Thursday, September 3, 2009

FDC from Poland/FDC de la Pologne

Polish contemporary sculpture - Władysław Hasior/
La sculpture contemporaine polonaise - Władysław Hasior

Władysław Hasior (1928-1999)
The artist was born in the town of Nowy Sącz. He graduated from the Liceum Technik Plastycznych art school in Zakopane where he was educated under the tuition of professor Antoni Kenar. Between 1952 and 1958 he studied at the faculty of sculpture at the Academy of Fine Arts in Warsaw, receiving professional guidance in the atelier of professor Marian Wnuk. Having finished his studies, he embarked on numerous journeys and took part in many exhibitions, which was made possible owing to, among others, a scholarship of the French Ministry of Culture. Up to 1968 he taught in his former secondary school in Zakopane, and in the early 70s he worked in Wrocław, lecturing at the Higher School of Fine Arts and creating stage design for the Polish Theatre there.

Hasior was an active participant of the artistic life of Zakopane, paying particular attention to the activities of his gallery, which was established in 1985 as a branch of the Tatra Museum. That museum was also the beneficiary of Hasior's last will, and received his works after the artist's death. Many of Hasior's other creations are kept by state museums in various Polish towns and cities and in national galleries worldwide, including Stockholm, Oslo, Paris, Rome, Milan, Montevideo and Sao Paulo, not to mention those in the hands of the private collectors.

The work

Władysław Hasior was an outstandingly original artist who never copied any trends. In his work he utilised various kinds of material, including some finished objects (such as dolls, pitchforks, mirrors) and fragments of others. That was because he claimed that the traditional sculptor's medium is not capable of conveying the message he wanted to send. He used to say "I'm using materials which have some meaning. Each and every object has its sense, and if you put them together, you get an aphorism. [...] I believe the artist's work consists in provocation, both in the intellectual and the creative aspect."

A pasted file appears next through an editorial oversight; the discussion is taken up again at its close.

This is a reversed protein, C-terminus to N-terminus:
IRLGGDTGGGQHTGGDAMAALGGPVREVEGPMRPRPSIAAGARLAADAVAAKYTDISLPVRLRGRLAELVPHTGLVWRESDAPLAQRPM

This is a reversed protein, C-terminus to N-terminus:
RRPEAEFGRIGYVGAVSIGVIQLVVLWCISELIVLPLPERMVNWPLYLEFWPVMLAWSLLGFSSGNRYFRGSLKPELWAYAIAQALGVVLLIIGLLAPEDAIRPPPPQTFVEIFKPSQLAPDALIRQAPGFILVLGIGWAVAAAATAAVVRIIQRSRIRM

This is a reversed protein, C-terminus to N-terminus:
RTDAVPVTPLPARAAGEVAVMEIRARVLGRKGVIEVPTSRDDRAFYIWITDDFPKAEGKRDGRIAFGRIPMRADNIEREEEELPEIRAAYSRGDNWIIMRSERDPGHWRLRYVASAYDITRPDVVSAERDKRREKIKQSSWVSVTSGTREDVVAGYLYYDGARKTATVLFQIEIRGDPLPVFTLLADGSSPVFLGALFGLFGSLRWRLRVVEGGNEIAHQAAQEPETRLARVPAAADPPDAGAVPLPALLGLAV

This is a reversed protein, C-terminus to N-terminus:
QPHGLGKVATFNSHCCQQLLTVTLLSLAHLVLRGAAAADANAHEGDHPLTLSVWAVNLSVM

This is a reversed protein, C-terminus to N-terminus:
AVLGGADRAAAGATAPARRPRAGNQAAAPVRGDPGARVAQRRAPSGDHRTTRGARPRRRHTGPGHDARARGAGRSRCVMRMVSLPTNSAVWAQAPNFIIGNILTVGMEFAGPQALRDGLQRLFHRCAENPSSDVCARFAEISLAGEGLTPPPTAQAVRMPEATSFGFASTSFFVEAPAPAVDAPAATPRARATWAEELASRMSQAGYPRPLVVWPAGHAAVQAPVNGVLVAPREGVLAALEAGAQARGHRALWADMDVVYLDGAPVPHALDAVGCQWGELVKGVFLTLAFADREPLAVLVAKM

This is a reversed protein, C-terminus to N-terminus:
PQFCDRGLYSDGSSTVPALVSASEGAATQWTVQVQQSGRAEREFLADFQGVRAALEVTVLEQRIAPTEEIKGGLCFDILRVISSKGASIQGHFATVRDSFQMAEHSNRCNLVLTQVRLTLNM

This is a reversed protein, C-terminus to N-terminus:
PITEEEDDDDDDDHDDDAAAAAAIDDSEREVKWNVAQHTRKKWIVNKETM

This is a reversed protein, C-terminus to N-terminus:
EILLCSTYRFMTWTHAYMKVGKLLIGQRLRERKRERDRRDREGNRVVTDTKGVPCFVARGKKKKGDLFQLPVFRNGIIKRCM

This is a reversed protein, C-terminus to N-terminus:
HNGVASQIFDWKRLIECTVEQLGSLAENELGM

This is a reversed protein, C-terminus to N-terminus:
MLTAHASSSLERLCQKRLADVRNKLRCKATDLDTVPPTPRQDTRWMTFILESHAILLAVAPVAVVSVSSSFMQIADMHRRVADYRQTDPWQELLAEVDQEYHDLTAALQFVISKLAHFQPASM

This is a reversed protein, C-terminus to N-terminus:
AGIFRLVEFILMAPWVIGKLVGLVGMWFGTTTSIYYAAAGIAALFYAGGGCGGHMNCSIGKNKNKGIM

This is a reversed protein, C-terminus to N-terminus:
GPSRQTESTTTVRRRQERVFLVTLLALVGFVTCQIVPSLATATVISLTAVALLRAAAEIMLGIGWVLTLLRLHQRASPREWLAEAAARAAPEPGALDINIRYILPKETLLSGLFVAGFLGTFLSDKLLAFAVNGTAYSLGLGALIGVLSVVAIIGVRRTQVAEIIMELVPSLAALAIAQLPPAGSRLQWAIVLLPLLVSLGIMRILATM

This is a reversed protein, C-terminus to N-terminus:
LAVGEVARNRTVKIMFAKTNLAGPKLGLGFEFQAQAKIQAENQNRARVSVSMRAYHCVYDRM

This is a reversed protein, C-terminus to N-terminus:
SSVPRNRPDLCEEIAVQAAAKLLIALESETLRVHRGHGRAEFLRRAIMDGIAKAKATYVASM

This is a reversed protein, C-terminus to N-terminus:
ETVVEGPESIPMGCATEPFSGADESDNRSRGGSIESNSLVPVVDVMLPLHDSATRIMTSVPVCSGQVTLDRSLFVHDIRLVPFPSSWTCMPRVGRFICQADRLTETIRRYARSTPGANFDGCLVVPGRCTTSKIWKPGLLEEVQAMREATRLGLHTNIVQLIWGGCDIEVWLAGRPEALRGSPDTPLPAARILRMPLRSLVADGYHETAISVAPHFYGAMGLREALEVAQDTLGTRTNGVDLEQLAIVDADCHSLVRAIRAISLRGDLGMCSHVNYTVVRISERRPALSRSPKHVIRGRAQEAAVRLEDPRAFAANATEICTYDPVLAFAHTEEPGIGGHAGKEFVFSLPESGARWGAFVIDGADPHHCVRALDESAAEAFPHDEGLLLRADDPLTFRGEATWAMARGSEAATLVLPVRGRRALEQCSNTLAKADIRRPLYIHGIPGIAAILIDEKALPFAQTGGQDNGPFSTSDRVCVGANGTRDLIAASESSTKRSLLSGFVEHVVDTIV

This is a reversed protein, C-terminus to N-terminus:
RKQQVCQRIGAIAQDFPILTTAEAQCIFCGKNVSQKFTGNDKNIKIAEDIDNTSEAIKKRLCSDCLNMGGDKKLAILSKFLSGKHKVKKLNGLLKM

In his outdoor creations the artist utilised fire, water, wind, sound and glass. One of his original creative inventions was using holes made in the ground in order to cast cement figures. Critics saw the influences of Dadaism, surrealism and pop art in Hasior's work. He was also inspired by folk arts, and was a careful observer of everyday reality, in particular that of the countryside. The artist liked to watch and document the cheap aesthetics of something he called "county arts"(sztuka powiatowa), which he then referred to in his work. He also reached into the mythology and conjured up memories of the war, invariably presenting the subjects in an unconventional manner and attaching new meaning to trite symbols, mixing macabre and cruelty with grotesque, irony and jest. His exhibitions were full of controversy, but at the same time prompted the viewers to reflection.


Hasior's assemblages, inspired by religious procession banners, started to appear in the mid 1960s. Although they were constructed with the use of fabric, plastic objects, wood, metal or glass, the artist called them "paintings." They are very large, reaching between 1,5 and 4 metres in height and around 1 metre in width, and they are a mixture of both solemn symbols and the everyday aspects of life, which is seen from their titles such as: The Banner of St. Pensioner (Sztandar Św. Emeryta), The Banner of the Bird Spider (Sztandar Ptasznika), The Banner of Mona Lisa (Sztandar Mony Lisy), The Banner of Poland (Sztandar Polski), The Banner of the Black Angel (Sztandar Czarnego Anioła), The Flinging Blaze Banner (Sztandar Blaskomiotny), The Banner of Ecstasy (Sztandar Ekstazy). The artist used those banners in his outdoor performances such as the procession called The Feast of the Blooming Apple Tree (Święto Kwitnącej Jabłoni) in Łąck.

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